If there is one thing that you wouldn't wanna miss out, this is it! "I-dtim" is how the word "ice cream" has been rendered by Thai accents over the years, and "mat phrao" means "coconut". Made with coconut milk rather than cow's milk, Thai i-dtim is both sweet and refreshing, and locals often take it with kernels of boiled corn or gingko biloba sprinkled on top. The coconut ice cream is usually served in coconut husk with 2 toppings (corn, peanuts, glutinous rice, sticky rice, nata de coco, atap seed, etc) of your choice plus coconut flesh/pulp. There are plenty of mobile coconut ice cream vendors wheeling around all parts of the city, especially in Chatuchak Market, but be careful not to mistake them for the regular, low quality name brand ice cream carts. You will know the real deal by the tall, round stainless steel canisters used to keep the ice cream frozen. This is certainly a must-try dessert in Bangkok! It was so good I had it twice at Chatuchak Market!
6. Glittering reflections of Wat Arun on the Chao Phraya River during sunset
With its stunning architecture and the fine craftsmanship, it is not surprising that Wat Arun is considered by many as the most famous and photographed temple in Bangkok. It is easily one of the most stunning temples in Bangkok, not only because of its riverside location, but also because the design is very different to the other temples you can visit in Bangkok. Wat Arun (or temple of the dawn) is partly made up of colourfully decorated spires and stands majestically over the water. The main feature of this temple is a soaring 70-meter-high spire (prang) beautifully decorated with tiny pieces of coloured glass and Chinese porcelain placed delicately into intricate patterns. The temple is temporarily undergoing renovation works (which apparently will last for 2 years) and some sections of the temple is covered with scaffolding to restore the mosaics, nevertheless it is still an awesome spectacle.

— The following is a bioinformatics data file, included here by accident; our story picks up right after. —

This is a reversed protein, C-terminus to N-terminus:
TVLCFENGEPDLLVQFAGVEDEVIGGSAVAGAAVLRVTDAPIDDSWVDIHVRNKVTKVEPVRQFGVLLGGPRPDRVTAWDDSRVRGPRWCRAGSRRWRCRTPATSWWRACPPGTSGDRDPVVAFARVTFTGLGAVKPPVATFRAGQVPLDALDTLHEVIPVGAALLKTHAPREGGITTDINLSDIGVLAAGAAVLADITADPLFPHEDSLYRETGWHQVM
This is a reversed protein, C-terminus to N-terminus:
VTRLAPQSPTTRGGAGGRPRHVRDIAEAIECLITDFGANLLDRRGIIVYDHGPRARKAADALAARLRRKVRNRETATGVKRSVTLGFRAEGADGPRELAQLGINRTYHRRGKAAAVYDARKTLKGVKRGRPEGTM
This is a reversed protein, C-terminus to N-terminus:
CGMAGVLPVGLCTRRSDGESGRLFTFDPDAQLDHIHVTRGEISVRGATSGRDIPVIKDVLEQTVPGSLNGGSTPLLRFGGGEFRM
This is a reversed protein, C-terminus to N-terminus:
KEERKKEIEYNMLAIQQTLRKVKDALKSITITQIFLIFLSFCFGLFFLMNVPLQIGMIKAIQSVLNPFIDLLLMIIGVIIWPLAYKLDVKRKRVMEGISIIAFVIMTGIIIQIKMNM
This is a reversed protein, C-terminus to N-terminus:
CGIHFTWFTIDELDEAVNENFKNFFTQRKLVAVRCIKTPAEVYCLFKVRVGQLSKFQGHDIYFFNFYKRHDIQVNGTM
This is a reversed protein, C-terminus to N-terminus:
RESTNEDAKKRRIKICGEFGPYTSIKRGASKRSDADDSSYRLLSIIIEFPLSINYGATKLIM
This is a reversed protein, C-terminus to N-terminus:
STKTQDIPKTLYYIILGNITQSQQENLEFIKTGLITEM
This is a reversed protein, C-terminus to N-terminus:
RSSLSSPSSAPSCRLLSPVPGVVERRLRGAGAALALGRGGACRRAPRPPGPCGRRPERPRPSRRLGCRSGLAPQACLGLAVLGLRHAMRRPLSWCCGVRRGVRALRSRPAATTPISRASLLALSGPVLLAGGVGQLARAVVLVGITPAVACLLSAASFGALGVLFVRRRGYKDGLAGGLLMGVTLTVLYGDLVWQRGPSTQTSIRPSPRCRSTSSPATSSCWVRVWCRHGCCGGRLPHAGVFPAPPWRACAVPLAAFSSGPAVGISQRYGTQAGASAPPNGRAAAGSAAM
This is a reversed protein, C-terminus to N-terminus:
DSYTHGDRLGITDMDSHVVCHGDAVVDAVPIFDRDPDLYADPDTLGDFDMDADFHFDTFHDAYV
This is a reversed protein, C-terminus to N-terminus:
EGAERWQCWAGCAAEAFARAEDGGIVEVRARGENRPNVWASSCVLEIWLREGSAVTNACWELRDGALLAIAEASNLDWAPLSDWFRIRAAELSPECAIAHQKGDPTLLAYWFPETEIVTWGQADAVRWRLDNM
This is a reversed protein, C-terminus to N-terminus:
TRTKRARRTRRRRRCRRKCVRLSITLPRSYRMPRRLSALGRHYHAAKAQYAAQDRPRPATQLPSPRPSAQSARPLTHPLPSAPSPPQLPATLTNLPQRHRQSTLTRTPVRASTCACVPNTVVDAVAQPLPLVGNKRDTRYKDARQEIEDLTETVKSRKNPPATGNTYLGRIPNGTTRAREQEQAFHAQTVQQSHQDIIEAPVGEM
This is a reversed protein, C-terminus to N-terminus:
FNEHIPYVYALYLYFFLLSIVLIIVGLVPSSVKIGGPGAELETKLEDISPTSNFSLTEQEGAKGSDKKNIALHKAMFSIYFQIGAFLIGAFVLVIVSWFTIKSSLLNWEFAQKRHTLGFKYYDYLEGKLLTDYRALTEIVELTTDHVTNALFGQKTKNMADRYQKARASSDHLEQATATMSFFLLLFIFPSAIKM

7. Trying the orgasmic coconut sticky rice with mango (khao niew mamuang)
If there were only one sweet that would decidedly be the classic Thai dessert, it would have to be khao niew mamuang ("khao niew" refers to sticky rice, and "mamuang" to mango). This dessert is a combination of authentic coconut sticky rice slowly cooked with decadent coconut cream to some of the world's most delicious mangoes. The golden sweet mangoes produced within the kingdom is just the perfect combination to the coconut sticky rice that offers a sublime blending of flavours. Although this popular dessert can be found in Thai restaurant all over the world, it always seems to taste better in Thailand.
8. Exploring the street food and eat until you burst
In a foodie's dream destination like Thailand, it can be tough to refrain from all out gorging on the divine curries, haunting soups, spicy salads, and endless finger foods on every corner. The good news is that eating street food has many benefits to you as a traveller – it’s generally safe (you can see what's being cooked and it's fresh), you get to interact with the locals, it's authentic, delicious, incredibly cheap and the best way to give back to the local economy. Wherever you go in the city, these food stalls are plentiful and very often you will find a high concentration of them in particularly busy areas. My usual rule of the thumb is to follow your instinct and just try on whatever that looks tasty to you. More often than not, you will definitely bump onto stalls where a hungry soul can gobble down excessive portions of affordable and insanely delicious Bangkok street food at these street food sanctuaries.
9. Cruising along the Chao Phraya River
Sometimes nicknamed "Venice of the East", the riverside reflects a constantly changing scene day and night. There are countless interesting sights ranging from traditional river houses, water-taxis and heavily laden rice barges chugging upstream, set against a backdrop of glittering temples, luxury hotels, river vendors and the heart of drainage for the great Thai basin. The areas from Wat Arun to Phra Sumeru Fortress are home to some of the oldest settlements in Bangkok, particularly Bangkok Noi and its charming ambiance of stilt houses flanking the complex waterways.
10. Enjoying evening cocktail at the sky bar overlooking the night view
Bangkok is home to one of the most rooftop bars in the world. Here is where you can soak up the city in a full three-hundred-and-sixty degree sweep and claim to the most amazing sunset vista Bangkok has to offer. From this height, the hustle and bustle of downtown feels like a distant hum, while the glittering skyline, a backdrop before which romance unfolds.